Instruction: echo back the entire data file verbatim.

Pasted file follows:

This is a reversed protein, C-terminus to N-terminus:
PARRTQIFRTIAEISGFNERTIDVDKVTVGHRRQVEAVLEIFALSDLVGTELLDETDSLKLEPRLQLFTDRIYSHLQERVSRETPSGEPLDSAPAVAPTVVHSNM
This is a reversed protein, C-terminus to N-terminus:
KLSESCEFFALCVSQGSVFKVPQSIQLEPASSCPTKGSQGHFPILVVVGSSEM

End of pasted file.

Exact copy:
This is a reversed protein, C-terminus to N-terminus:
PARRTQIFRTIAEISGFNERTIDVDKVTVGHRRQVEAVLEIFALSDLVGTELLDETDSLKLEPRLQLFTDRIYSHLQERVSRETPSGEPLDSAPAVAPTVVHSNM
This is a reversed protein, C-terminus to N-terminus:
KLSESCEFFALCVSQGSVFKVPQSIQLEPASSCPTKGSQGHFPILVVVGSSEM